Will Gray

Gray Matter: Is Symonds Williams’ saviour?

Will Gray

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It’s been another season of disappointment at Williams but could the arrival of Pat Symonds as technical chief be the penultimate piece of the retirement jigsaw for Sir Frank?

Williams is a team founded on the two vital pillars of F1 – a strong team manager (Sir Frank) and a technically excellent lead engineer (Patrick Head).

Succession planning has been in process for some time, with Williams and Head both trying since the mid 2000s to nurture new blood to take on their mantle and deliver a stable future for the team.

On the technical side, Head chose young engineer Sam Michael in 2001 after he impressed at Jordan in the race engineering department.

Three years as Senior Operations Engineer in Williams’ successful BMW era suggested Michael was ready so Head sidestepped into R&D, giving the Australian space to lead the team on his own but staying close enough to administer control if things slipped out of line.

While Michael was trying to manage the technical side during the fall-out from BMW’s departure, Williams was trying to find his equivalent successor for the business side and chose former investment banker turned lawyer turned mining chairman Adam Parr.

The pair met in 2000 but it was not until late 2006 that Parr joined as CEO. Again, after a three-year ‘apprenticeship’ he was handed significant control as chairman, responsible for the day-to-day running of the team.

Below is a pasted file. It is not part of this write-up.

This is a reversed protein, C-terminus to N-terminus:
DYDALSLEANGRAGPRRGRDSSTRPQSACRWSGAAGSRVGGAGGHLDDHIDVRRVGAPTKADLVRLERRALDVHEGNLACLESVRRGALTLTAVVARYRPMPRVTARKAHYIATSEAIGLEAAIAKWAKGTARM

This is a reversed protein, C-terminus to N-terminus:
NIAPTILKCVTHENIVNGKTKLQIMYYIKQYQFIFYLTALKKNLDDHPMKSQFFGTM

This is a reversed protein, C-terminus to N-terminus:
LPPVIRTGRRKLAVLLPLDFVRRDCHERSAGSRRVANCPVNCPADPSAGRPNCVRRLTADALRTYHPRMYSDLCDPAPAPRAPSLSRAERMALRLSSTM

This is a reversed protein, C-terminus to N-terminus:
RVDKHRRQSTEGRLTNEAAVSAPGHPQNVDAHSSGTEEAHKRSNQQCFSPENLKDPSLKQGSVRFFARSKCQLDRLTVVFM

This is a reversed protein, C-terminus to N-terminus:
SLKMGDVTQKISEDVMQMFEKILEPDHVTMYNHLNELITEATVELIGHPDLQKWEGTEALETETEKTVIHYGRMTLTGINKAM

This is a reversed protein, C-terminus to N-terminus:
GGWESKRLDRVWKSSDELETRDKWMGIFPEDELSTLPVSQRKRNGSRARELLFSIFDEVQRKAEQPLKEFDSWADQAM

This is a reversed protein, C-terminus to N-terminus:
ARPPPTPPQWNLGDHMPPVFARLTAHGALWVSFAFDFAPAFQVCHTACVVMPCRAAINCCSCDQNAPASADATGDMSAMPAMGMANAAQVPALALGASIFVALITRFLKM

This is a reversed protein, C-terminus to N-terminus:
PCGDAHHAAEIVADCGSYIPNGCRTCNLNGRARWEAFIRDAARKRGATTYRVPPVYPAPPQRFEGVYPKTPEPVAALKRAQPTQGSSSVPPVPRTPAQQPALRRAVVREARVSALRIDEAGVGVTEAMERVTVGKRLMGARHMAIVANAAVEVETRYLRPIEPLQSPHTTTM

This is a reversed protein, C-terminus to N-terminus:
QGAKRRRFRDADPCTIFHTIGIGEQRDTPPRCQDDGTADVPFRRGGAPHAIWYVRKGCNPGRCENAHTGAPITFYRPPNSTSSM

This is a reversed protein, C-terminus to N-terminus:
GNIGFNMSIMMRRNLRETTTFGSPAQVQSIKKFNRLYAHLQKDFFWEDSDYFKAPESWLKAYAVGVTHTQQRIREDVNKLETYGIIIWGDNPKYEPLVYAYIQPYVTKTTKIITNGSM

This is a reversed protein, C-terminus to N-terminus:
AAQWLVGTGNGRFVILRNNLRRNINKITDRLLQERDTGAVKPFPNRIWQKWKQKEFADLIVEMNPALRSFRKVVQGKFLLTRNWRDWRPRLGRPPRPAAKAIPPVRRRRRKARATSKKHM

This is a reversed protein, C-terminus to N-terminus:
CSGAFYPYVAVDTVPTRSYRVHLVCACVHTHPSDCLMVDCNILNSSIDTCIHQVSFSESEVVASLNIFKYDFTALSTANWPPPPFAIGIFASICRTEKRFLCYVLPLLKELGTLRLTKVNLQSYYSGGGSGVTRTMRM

The two men seemed ideal. Michael, born in 1971, and Parr, born in 1965, were young compared to their predecessors but had now been well schooled and had plenty of experience. And for now they still had the support of the original team leaders behind them.

But as results started to dry up, that succession plan fell apart.

Michael resigned mid-season in 2011 after poor results and Parr slid out of F1 completely in March 2012, leaving a graphic novel on F1 management called ‘The Art of War...’ as a rather odd legacy.

Williams has since handed his daughter, Claire, the day-to-day reigns on the management side, but the technical role is still to fill.

Right now, though, Williams is not a team that a young up-and-coming engineer wants to hang his future on, so the signing of Symonds could be a masterstroke - despite him admitting not long ago that he was seeking semi-retirement.

Symonds is right out of the Head mould: passionate even more about engineering than about Formula One itself, but deep down an out-and-out racer.

The former Benetton and Renault technical chief spent many successful years working with Ross Brawn but was banned from F1 when he and team boss Flavio Briatore were found guilty of race fixing in 2009.

That was a big blot on his copybook, but somehow his record of success shone above it and he has since made a triumphant return to F1 with Virgin / Marussia.

At Renault, Symonds’ role was to keep a good operation running smoothly but at Marussia he had to use that understanding of top-level technical management to take something that wasn’t working, strip out the problems and structure it so it started to move forward.

That has helped Marussia close in on rivals Caterham despite having less resources - and vitally, Symonds says, it has led to some of the more highly rated engineers starting to choose to join the team.

If there’s anyone that can drive Williams back to the front, surely it’s Symonds - and if he can make it a place that attracts people again, then maybe HE can find Head’s real long-term technical successor...

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